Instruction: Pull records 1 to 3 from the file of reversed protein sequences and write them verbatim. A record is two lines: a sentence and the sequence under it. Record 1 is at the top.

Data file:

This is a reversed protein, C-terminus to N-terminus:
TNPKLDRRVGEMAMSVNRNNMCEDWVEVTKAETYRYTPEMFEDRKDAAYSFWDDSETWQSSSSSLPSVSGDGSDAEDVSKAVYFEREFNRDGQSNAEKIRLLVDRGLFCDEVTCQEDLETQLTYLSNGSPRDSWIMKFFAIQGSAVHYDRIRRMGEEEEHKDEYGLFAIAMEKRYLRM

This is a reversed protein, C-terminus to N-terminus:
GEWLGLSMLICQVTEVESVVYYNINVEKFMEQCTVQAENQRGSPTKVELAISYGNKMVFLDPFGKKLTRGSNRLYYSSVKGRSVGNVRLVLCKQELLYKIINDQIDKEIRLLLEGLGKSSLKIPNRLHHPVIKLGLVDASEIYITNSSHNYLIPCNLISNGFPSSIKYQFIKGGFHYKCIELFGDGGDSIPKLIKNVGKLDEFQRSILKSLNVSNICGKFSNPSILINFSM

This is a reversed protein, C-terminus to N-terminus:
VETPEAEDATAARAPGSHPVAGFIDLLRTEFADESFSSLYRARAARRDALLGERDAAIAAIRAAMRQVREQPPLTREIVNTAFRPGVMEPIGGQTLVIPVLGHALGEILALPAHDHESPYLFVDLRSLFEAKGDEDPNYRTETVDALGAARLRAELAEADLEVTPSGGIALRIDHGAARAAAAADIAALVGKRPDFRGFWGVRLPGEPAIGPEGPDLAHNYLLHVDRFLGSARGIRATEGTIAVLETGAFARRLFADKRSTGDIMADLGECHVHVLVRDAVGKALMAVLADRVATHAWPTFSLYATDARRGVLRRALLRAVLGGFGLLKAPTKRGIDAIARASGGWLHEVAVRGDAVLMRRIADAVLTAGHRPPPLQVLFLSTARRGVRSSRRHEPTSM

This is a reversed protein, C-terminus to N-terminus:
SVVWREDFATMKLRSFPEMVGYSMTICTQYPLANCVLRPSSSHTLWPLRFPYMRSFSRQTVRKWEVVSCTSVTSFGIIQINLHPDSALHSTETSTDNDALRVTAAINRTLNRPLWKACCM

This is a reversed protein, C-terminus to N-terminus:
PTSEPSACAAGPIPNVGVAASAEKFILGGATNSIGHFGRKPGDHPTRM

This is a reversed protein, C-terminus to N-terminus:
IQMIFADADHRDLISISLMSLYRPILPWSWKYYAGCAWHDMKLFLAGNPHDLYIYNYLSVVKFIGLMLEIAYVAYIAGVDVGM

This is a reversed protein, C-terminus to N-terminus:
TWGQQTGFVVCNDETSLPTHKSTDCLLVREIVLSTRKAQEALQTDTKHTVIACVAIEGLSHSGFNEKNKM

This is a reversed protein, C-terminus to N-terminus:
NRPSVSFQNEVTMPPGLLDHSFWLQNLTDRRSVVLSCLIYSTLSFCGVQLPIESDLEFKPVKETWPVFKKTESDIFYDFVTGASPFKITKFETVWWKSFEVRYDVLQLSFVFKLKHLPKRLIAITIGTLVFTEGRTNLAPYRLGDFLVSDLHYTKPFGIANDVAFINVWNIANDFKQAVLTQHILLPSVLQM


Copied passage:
This is a reversed protein, C-terminus to N-terminus:
TNPKLDRRVGEMAMSVNRNNMCEDWVEVTKAETYRYTPEMFEDRKDAAYSFWDDSETWQSSSSSLPSVSGDGSDAEDVSKAVYFEREFNRDGQSNAEKIRLLVDRGLFCDEVTCQEDLETQLTYLSNGSPRDSWIMKFFAIQGSAVHYDRIRRMGEEEEHKDEYGLFAIAMEKRYLRM

This is a reversed protein, C-terminus to N-terminus:
GEWLGLSMLICQVTEVESVVYYNINVEKFMEQCTVQAENQRGSPTKVELAISYGNKMVFLDPFGKKLTRGSNRLYYSSVKGRSVGNVRLVLCKQELLYKIINDQIDKEIRLLLEGLGKSSLKIPNRLHHPVIKLGLVDASEIYITNSSHNYLIPCNLISNGFPSSIKYQFIKGGFHYKCIELFGDGGDSIPKLIKNVGKLDEFQRSILKSLNVSNICGKFSNPSILINFSM

This is a reversed protein, C-terminus to N-terminus:
VETPEAEDATAARAPGSHPVAGFIDLLRTEFADESFSSLYRARAARRDALLGERDAAIAAIRAAMRQVREQPPLTREIVNTAFRPGVMEPIGGQTLVIPVLGHALGEILALPAHDHESPYLFVDLRSLFEAKGDEDPNYRTETVDALGAARLRAELAEADLEVTPSGGIALRIDHGAARAAAAADIAALVGKRPDFRGFWGVRLPGEPAIGPEGPDLAHNYLLHVDRFLGSARGIRATEGTIAVLETGAFARRLFADKRSTGDIMADLGECHVHVLVRDAVGKALMAVLADRVATHAWPTFSLYATDARRGVLRRALLRAVLGGFGLLKAPTKRGIDAIARASGGWLHEVAVRGDAVLMRRIADAVLTAGHRPPPLQVLFLSTARRGVRSSRRHEPTSM